Now, you could also use a dog-specific dryer if you own one. They’re designed to blow warm air and can help speed up the drying process.
Remember to use a low-heat setting to avoid discomfort for your furry friend. Keep the dryer safe from their skin, and use your free hand to fluff their fur as you go.
Speaking from my own experience with Jeff, he’s not a huge fan of the dryer. But he’s become more tolerant with some tasty treats and positive reinforcement.
Step 2: Once your dog’s coat is dry, comb it gently with a dog brush. Start at the tips and gradually work your way up to the roots. This process keeps their fur in tip-top shape and prevents discomfort for your pup.
You could also comb outside if your dog is more comfortable there. Basically, you guys can leave the bathroom once your canine is dry.
Do dogs like warm or cold baths?
There is no one-size-fits-all water temperature preferred by old dogs. Like us, dogs have their preferences of whether they prefer warm or cold baths.
Generally, it’s best to use lukewarm water when bathing your dog. It’s a Goldilocks solution – not too hot to scald your pup and not too cold to give them the shivers. Lukewarm water is typically the most comfortable and safest option for your dog.
The key is to gauge your dog’s reaction. You’re on the right track if your mutt seems comfortable with the water temperature.
What type of shampoo should I use?
The answer lies in understanding your dog’s unique needs.
Dogs have different coat types and skin sensitivities, and choosing the appropriate shampoo can make a difference. Here are a few pointers:
- Coat Type: If your dog has a specific coat type, such as long, short, curly, or double, shampoos are tailored to each.
- Skin Conditions: If your dog has skin issues or sensitivities, consult your veterinarian for a recommendation. They can suggest a medicated shampoo or a hypoallergenic option to address specific concerns.
- Dog-Friendly Products: Always prioritise shampoos specifically formulated for dogs. Human shampoos have a different pH and alkalinity, which may irritate your dog’s skin.
- Ideal Conditioner: Shampooing can rid your dog’s coat of its natural oils. Using a suitable conditioner will rehydrate their skin and keep the coat healthy.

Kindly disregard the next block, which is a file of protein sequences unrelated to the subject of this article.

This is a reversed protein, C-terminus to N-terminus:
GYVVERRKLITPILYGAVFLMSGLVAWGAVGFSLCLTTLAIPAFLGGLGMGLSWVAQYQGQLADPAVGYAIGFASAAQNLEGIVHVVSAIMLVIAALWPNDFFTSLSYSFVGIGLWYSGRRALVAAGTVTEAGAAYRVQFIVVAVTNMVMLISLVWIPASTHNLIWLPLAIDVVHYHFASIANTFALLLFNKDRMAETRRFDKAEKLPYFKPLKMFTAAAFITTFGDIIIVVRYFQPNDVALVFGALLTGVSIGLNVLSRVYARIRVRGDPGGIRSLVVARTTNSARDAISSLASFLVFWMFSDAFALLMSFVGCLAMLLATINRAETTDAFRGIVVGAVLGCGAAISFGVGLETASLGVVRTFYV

How do you choose the best location?
A dedicated dog shower is the crème de la crème to bathe your dog at home if you can afford one. These specialised areas are purpose-built for dog baths and come equipped with all the amenities you could dream of.
It’s understandable and quite common if you don’t have it. I didn’t have one for the longest time, either.
For smaller breeds or puppies, a sink can be an excellent alternative to a full-sized tub. It provides a confined and cosy space to help your little one feel more secure during the bath. Plus, it’s the right height to save your back from unnecessary strain.
You can rely on your trusty bathtub or an equivalent large container for medium to large breeds. The key here is space. You’ll need room for your dog to stand comfortably without feeling cramped.
Frequently Asked Questions
What is the best time to bathe your dog?
There’s no strict rule, but many dog owners find that bathing their dogs in the morning or early afternoon works well. It allows your dog plenty of time to dry before bedtime and avoids any chilliness that might come with evening baths.
Can I use human shampoo on my dog?
You cannot use human shampoo on your dog. Human shampoos are formulated for our skin’s pH levels, which differ from those of dogs. Human shampoo can strip your dog’s skin of natural oils, leading to dryness and irritation.
How do I prevent my dog from shaking water everywhere after a bath?
Technically, you can minimise the splatter by gently squeezing excess water from your dog’s coat with a towel before they can shake. Keep a towel handy to catch the initial shake, and be prepared for some droplets.
What if my dog hates baths and becomes aggressive or fearful?
Start by making the bathing area a comfortable and inviting space. Use treats, praise, and gentle handling to gradually desensitise your dog to the bath. If your dog’s anxiety persists, consider consulting a professional dog trainer or behaviourist for further guidance.